Lockstep Salaries Are Making A Comeback
With the closing of the Mad Men era, what is old is popular once again.
Silicon Valley may be known for its colorful workplaces and free catered lunches, but its true innovation in compensation was exchanging the rigid tenure-based salary systems of East Coast professional firms for the meritocracy of the pure labor market. Everyone must discover their own competitive wage and equity level in the marketplace, and if done properly, this level should match the productivity of the worker.
That meritocracy argument has not been entirely shattered, but it certainly has been under extensive attack lately as new data about differences in salaries – particularly between male and female tech workers – has been released by Silicon Valley companies. Satya Nadella, CEO of Microsoft, got into hot water for his comments that women should have “faith” that they will be paid properly.
Technology firms are now swinging the pendulum the other way on compensation, moving away from pure market-driven wages for every individual worker and toward lockstep salaries that pay everyone at a certain level equally. Some workers will chafe under such uniformity, but there are real benefits to the model that deserve a wider look from founders and HR executives.
The Lockstep Way
The idea of lockstep salaries is simple: workers should be paid equally for equal levels of experience or title. Thus, a newly-minted college graduate should be paid consistently throughout a company, and all vice presidents should be paid the same. To receive a higher salary, a worker should get promoted or stay longer at a company to reap the benefits of years of service.
This system remains quite common in the United States. Nearly all government workers are assigned grades and steps that determine the exact salaries they will receive. Elite professional services firms also tend to use these models, particularly in fields like lawwhere almost all associates are paid equally based on years of experience (although the industry is changing in the wake of the global financial crisis).
There are immense benefits to the lockstep model. Foremost among them is that these sorts of salaries can potentially foster greater cooperation within an organization. Raises are no longer perceived as a zero-sum game, especially compared to organizations that use stack ranking as their means of evaluating employees.
Of course, we immediately encounter everyone’s greatest fear about this model: that workers will shirk their work since they know that their individual performance doesn’t matter to whether they get next year’s salary bump.
However, there are several ways around this concern. First, an up-or-out model is quite effective in ensuring that workers are still operating at their peak performance. That’s the model that is used in law firms, in which promotion to partner is the main goal for every associate, but access to that promotion is limited to a small percentage of employees.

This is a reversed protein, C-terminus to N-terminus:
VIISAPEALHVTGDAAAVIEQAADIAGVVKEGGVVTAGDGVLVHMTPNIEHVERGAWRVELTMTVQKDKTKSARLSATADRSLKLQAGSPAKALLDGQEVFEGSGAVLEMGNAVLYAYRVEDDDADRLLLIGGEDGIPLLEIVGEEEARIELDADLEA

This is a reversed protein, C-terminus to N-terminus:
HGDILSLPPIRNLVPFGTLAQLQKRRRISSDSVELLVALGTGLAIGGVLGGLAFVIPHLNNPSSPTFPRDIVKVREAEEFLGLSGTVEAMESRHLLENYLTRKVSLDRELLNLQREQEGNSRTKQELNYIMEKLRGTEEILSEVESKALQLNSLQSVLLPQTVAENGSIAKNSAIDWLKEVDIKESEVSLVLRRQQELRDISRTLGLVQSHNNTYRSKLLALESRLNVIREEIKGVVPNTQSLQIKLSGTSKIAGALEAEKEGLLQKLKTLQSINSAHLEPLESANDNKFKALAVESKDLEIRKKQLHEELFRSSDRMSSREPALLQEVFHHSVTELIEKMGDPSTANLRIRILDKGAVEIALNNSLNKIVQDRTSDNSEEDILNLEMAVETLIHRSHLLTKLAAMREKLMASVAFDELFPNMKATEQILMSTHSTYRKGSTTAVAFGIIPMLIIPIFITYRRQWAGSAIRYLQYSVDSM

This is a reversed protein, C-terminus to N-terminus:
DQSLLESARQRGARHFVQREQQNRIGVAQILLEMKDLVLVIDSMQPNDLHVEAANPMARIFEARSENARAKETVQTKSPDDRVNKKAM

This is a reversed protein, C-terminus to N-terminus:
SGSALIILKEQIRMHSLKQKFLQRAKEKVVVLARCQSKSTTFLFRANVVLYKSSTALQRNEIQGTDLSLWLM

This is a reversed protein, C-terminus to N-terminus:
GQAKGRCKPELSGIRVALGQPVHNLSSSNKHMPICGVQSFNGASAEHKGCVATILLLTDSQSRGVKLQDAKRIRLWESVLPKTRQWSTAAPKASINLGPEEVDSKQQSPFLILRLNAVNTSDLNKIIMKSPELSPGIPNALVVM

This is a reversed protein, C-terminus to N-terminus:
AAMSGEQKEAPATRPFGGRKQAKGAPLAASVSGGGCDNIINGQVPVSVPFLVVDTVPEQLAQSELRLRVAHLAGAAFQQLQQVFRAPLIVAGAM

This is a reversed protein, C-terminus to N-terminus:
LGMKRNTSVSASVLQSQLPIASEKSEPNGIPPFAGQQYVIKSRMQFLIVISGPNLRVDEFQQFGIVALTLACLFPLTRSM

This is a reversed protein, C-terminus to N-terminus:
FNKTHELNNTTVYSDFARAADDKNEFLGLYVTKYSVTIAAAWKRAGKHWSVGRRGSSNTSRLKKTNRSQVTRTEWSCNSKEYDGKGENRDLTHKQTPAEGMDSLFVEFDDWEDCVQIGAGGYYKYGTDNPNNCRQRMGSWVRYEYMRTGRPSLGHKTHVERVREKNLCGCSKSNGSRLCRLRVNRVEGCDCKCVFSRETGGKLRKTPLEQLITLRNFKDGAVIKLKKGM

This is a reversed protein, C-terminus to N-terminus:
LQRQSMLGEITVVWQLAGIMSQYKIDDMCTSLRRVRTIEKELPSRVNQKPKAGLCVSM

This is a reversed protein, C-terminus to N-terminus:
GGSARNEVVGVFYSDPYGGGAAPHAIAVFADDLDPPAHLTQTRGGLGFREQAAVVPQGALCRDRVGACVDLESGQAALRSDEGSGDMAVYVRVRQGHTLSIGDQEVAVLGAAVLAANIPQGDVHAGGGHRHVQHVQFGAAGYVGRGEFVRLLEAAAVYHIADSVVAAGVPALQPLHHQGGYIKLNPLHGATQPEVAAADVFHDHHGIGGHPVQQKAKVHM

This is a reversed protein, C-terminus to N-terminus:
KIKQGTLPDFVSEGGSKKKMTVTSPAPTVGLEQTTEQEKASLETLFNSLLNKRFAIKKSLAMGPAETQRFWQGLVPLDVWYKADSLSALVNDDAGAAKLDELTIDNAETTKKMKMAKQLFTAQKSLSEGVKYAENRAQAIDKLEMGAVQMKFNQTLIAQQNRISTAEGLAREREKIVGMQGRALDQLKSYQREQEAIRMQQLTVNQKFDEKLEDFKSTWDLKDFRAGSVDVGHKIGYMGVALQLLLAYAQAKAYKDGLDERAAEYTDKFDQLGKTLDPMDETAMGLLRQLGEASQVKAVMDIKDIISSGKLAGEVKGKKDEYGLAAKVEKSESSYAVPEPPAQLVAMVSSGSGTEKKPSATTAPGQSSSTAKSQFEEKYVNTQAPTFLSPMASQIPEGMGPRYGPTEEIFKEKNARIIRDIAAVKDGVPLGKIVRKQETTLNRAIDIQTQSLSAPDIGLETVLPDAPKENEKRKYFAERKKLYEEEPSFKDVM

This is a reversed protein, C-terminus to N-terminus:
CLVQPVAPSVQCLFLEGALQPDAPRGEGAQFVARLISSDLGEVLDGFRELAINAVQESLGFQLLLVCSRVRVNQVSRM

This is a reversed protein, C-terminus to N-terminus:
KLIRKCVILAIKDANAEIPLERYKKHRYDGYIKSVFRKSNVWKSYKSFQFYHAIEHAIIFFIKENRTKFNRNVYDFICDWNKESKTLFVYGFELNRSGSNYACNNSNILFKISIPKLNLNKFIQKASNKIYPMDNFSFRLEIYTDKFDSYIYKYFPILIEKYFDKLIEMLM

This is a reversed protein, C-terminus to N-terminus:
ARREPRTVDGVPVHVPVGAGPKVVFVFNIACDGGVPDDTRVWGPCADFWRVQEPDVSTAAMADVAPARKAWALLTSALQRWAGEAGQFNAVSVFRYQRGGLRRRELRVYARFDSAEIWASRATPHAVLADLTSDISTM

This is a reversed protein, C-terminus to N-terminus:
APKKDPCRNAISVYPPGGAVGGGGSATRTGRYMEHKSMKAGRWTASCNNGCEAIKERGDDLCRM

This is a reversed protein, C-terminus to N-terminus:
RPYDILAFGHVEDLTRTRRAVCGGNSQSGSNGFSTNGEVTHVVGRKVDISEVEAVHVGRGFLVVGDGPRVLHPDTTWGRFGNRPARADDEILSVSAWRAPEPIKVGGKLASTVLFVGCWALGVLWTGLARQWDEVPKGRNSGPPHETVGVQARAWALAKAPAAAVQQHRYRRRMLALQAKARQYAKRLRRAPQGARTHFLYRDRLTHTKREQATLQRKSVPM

Perhaps more importantly, an organization’s culture matters tremendously in how workers approach their craft. Organizations have the ability to inculcate workers to see their craft as above immediate salary goals. Professional service firms emphasize service to the client as a means of building this sort of performance-driven culture even when salaries are lockstep.
Negotiation-Free and Transparent Workplaces
Outside of reduced competition, two other advantages to lockstep are eliminating salary negotiations and increasing transparency. On the first, few people effectively negotiate with their employers for salary increases, and a lot of people fail to negotiate at all. Companies perform better at negotiations than workers, for the simple fact that they do it all the time compared to their employees.
The net effect of this situation is that employees – even those doing the exact same tasks – can be paid tremendously different wages.
This is one of the largest concerns today in equality for women in Silicon Valley and really throughout the United States. Studies have repeatedly shown that women are less likely to negotiate their salaries, for a host of different reasons. This difference between the genders is one explanation for the persistent female pay gap.
However, negotiations don’t just disadvantage women, but can harm the employee-employer relationship for everyone. There is an awkward moment just after receiving a job offer from a company when we are expected to begin these salary negotiations. Just as we are getting to know each other and becoming partners, we now have to argue for some more salary dollars. Lockstep salaries ensure that this relationship grows naturally instead.
The other side of removing negotiation is increasing transparency in an organization, which may reduce office politics as well. While some organizations, notably Buffer, have made all of their salaries public knowledge, many workers may still find that unappealing.
However, lockstep salaries ensure that those of us sharing the same title or years of experience are being paid the same. That knowledge can help to reduce office politics over salaries, and bring the focus of the workplace back toward the work at hand.
Popularity in Silicon Valley
Lockstep salaries are in some ways hardly new in Silicon Valley. Almost all large technology companies have a sort of lockstep salary structure, built around salary bands that depend on specific title and years of experience. While there is some potential to negotiate larger salaries, that effort is probably better spent on transitioning to faster-growing projects where title advancement will be quicker.
The more important change is happening at startups. The intense competition for workers the past few years has encouraged startups to offer almost anything to get an engineer to sign paperwork, but now there is a sense among some founders that this approach has led to unfortunate side effects.